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  • Henry Longstaff

Sing, River - Hope Theatre

A muddy concoction of myth, folk and love

Nathaniel Jones stands with his arms stretched out
Photography - Phylly Hickish


Candles and trinkets litter the floor of The Hope Theatre, expectantly waiting for Nathaniel Jones’s soon to be Edinburgh bound play to begin, but what follows feels fundamentally flawed and not ready for the fringe audience.

Eloquent, lyrical language is in abundance as Jones (also performing) attempts to lure us onto the riverbed, awash with the lost myths of the English countryside. He imagines the stories of the items nestled under the current, the reasoning behind their discarding and the complex histories they must hold. The piece takes an age to get moving, far more focussed on the sound of the sentences than any true substance or plot. It is only in the final 15 minutes before it finally begins to show hints of character or reasoning albeit slightly predictable and underwhelming.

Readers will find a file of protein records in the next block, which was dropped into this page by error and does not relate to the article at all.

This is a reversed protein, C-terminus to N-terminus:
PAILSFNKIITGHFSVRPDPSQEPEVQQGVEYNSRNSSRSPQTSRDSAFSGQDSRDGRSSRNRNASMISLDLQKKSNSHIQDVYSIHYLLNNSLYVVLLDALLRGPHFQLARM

The music, though initially charming in its folk style, adds little to the overall production as it becomes repetitive and just like the script steadily leaks substance. The titular song “Sing, River” is the strongest but fails to make a lasting impression as the others melt into one. Jones has a nice voice for the genre, delicately navigating the melodies but he and the pleasant harmonies are not enough to spark needed life into the score. With regards to design elements, there is some seriously questionable lighting design tonally out of step with the rest of the production - clunky transitions that are wholly unnecessary and poor.

Jones does his best in performing his text, but the murkiness of the play's intentions inherently seeps through into his delivery. There is confusion in the character’s motivations, oddly switching between ethereal spirit wondering about the effect of time passing before making cheap pop-culture jokes that fail to land. Mulling the piece over afterwards, I cannot coherently explain what the piece was attempting to say, let alone what the production was about. The script and purpose need heavy examination in order to not see audiences washed away in its wake.

Running until 8th July

Photography - Phylly Hickish

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